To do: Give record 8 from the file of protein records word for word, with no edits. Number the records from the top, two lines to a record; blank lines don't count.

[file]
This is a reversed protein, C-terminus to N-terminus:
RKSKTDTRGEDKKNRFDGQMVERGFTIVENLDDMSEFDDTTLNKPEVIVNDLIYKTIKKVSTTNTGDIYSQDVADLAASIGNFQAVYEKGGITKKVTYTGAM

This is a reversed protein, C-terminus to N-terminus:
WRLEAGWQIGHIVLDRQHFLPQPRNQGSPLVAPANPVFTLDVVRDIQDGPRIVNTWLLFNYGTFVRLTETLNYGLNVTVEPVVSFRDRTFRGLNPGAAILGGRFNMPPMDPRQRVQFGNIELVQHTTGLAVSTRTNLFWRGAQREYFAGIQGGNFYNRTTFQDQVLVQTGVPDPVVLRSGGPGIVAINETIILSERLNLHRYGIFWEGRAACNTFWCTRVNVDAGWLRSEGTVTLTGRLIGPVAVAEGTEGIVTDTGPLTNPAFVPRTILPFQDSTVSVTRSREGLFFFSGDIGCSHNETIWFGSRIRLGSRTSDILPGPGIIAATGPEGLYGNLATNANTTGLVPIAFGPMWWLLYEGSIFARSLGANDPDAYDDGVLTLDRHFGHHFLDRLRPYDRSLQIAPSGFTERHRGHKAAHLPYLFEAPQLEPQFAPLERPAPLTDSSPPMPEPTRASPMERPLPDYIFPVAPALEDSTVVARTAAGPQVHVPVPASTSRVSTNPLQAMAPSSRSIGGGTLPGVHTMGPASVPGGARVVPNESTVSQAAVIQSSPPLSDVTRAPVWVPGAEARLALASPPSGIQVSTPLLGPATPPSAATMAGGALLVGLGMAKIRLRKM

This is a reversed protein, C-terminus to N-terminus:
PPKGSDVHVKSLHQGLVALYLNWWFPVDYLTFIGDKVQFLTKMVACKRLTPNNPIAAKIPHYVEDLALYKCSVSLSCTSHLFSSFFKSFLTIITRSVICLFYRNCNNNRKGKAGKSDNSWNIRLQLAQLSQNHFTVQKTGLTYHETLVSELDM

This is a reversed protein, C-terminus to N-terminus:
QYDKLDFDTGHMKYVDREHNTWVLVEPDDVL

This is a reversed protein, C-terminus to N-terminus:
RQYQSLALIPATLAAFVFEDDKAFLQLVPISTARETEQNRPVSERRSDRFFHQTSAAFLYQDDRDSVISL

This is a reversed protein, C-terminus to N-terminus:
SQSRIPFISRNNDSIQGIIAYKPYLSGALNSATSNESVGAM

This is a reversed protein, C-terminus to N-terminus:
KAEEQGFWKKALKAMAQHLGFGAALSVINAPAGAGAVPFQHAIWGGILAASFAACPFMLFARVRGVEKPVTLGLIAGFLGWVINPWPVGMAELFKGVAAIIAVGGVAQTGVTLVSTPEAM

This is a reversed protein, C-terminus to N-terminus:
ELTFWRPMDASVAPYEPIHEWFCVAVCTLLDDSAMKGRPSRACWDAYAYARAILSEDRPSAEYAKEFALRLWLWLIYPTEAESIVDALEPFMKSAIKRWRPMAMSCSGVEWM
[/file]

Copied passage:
This is a reversed protein, C-terminus to N-terminus:
ELTFWRPMDASVAPYEPIHEWFCVAVCTLLDDSAMKGRPSRACWDAYAYARAILSEDRPSAEYAKEFALRLWLWLIYPTEAESIVDALEPFMKSAIKRWRPMAMSCSGVEWM